Wednesday, November 05, 2014

The Highest Priced Research Assistants in the World: Part 2

I recently blogged about the highest priced research assistants in the world -- law professors. At least that is what one would conclude if examining only the use of legal scholarship by courts. It is very rare that a court appears to care about a law professor's theory, reasoning, or analysis. Instead, they cherry pick articles for background facts that could have found for $15.00 an hour.

What about legal scholarship itself. Legal scholars do cite other scholars much more than courts do so maybe this means legal scholarship has a greater impact on other scholars than it does on courts. Whether one scholar's impact on another is important is a different question and open to debate. It depends, I would think, on whether the eventual work does some good for someone some where.

To examine not the quantitative impact in terms of numbers of citations but the qualitative impact, this time my coauthor and I looked at the way scholarship is actually used by other scholars in their work. Do scholars build on the ideas of others? Do the take several theories and combine them?

Unfortunately, this is another instance in which where citation counts may significantly overstate the benefits of legal scholarship. In examining the actual uses of legal scholarship, four categories emerged. First were gratuitous cites. Those were things like, "For more on BeBe Riboso see  . . . ." or  "See generally  . . . . " Typically the referenced materials are related to the author's work but they are not that different from Amazon telling you that since you read The Spy Who Came in From the Cold you might be interested in A Day in the Life of Ivan Denisovich. It is useful but is it worth the cost?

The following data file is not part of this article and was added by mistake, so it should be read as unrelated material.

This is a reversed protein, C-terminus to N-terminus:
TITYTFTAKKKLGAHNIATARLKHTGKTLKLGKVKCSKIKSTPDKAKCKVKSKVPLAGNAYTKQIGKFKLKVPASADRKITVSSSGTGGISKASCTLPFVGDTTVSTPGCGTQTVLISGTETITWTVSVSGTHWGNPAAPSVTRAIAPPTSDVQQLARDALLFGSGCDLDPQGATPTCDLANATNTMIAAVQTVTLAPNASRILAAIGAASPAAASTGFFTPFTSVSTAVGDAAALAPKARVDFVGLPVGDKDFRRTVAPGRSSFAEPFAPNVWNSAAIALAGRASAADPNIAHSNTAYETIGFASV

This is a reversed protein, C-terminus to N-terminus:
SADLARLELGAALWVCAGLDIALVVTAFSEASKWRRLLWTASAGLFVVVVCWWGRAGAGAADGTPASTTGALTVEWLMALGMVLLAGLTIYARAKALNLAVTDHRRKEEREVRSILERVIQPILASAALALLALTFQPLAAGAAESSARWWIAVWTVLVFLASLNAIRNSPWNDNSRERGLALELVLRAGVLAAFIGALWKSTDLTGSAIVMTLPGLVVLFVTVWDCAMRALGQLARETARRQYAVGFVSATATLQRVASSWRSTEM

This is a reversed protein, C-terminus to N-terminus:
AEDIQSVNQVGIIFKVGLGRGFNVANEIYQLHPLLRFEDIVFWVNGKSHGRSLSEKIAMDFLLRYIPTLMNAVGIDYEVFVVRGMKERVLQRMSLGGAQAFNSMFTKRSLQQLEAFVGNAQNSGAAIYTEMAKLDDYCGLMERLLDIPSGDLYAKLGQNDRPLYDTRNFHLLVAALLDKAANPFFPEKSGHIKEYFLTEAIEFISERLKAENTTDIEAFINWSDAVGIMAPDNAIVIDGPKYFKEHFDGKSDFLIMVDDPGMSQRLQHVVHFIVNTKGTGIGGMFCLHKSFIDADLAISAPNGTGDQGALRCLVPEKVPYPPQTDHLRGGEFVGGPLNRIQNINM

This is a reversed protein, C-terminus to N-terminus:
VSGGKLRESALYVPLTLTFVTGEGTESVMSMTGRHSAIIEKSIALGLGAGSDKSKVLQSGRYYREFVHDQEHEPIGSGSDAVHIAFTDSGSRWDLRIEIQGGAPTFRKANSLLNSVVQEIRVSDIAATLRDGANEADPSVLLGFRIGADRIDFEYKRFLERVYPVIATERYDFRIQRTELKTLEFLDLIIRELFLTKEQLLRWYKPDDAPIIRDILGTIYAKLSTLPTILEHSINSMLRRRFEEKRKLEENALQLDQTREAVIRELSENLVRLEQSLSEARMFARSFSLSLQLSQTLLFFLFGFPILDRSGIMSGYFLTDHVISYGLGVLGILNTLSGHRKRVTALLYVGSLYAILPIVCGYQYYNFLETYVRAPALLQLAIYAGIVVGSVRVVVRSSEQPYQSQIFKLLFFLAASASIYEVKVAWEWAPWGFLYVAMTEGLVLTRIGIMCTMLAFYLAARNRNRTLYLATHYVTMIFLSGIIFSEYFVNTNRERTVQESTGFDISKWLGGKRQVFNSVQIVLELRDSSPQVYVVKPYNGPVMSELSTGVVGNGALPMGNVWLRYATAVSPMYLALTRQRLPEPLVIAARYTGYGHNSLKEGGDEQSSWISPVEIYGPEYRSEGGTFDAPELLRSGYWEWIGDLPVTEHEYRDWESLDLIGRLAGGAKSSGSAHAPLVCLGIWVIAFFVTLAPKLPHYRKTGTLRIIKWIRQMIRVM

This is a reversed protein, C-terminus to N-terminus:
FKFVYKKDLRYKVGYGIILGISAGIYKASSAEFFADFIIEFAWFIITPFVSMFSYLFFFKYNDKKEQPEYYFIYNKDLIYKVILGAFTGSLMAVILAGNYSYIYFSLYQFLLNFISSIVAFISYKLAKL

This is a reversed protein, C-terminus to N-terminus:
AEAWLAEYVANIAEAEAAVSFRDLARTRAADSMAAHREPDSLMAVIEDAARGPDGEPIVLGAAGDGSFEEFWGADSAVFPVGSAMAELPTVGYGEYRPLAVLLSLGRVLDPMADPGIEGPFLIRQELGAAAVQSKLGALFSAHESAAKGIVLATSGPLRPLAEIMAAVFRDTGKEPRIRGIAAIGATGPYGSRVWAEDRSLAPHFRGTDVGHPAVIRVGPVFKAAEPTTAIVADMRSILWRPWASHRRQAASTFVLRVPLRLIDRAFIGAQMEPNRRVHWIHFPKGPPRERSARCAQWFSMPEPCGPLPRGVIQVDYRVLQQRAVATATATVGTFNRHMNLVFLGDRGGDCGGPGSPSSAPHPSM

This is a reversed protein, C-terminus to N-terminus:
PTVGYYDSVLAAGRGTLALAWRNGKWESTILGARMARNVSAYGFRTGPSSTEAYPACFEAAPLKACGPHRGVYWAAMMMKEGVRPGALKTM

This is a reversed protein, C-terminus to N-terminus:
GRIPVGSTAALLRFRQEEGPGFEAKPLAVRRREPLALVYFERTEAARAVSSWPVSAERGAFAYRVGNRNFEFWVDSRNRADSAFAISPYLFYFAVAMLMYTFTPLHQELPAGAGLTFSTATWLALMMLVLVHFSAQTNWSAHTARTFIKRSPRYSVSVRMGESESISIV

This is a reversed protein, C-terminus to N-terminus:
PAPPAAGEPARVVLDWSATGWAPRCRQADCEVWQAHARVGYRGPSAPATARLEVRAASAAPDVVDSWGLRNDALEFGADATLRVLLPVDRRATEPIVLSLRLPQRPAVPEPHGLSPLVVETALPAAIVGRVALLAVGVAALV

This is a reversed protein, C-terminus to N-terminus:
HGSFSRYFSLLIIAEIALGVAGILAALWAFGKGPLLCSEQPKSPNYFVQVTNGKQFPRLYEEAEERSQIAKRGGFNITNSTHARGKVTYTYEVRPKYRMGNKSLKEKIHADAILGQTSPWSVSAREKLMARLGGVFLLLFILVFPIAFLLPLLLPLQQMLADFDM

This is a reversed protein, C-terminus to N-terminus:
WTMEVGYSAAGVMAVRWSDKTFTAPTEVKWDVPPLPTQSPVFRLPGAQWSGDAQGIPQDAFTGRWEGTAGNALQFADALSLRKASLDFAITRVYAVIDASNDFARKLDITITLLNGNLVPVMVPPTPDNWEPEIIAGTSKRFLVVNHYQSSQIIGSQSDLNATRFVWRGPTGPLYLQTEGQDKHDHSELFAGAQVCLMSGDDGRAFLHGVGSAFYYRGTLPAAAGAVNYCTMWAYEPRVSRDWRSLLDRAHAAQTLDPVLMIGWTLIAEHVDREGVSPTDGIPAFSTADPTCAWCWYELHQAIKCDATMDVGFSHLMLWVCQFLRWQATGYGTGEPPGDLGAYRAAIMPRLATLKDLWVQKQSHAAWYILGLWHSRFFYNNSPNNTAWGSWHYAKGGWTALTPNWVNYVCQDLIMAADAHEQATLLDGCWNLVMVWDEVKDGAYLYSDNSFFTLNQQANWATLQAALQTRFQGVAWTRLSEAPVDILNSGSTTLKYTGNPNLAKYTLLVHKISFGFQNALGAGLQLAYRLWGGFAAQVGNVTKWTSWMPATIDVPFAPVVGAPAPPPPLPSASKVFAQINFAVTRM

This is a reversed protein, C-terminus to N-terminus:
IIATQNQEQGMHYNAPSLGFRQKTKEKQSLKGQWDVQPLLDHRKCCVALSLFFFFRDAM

A second category is "hearsay." The author makes a statement and then cites another work because that is where the author "heard" the statement. When one looks at the cited source it usually says what the first author claimed but it too relies on hearsay. So Joe cites Jane and Jane cites Todd for an assertion that may or may be true unless it is obvious in which case it needed no citation. My favorite one in this category was something like, "The common law can be characterized by inconsistencies."

Often when you research the hearsay category you eventually come to someone who has done original research. Unfortunately it may come in the form of the ubiquitous See e.g. cite. The text may say, "The law as it pertains to liquidated damages is changing rapidly," and then three cases are cited for support.  I can remember writing my second law review article and coming to a full stop when I got ready to make a declarative statement like the one above. I asked an older colleague what to do. After all,  I had only read a few cases. He alerted me to the "See e.g." cite and just like that, in John Madden's terms, -- BOOM -- truth was created or at least its appearance which is good enough for legal research.

How about the last category? One scholar carefully reads the work of another and the takes those ideas and the ideas of other and his or her own, discusses them, and actually moves the reasoning to another and original level. In a survey of 100 cites -- all we have examined so far -- we could find it only twice.

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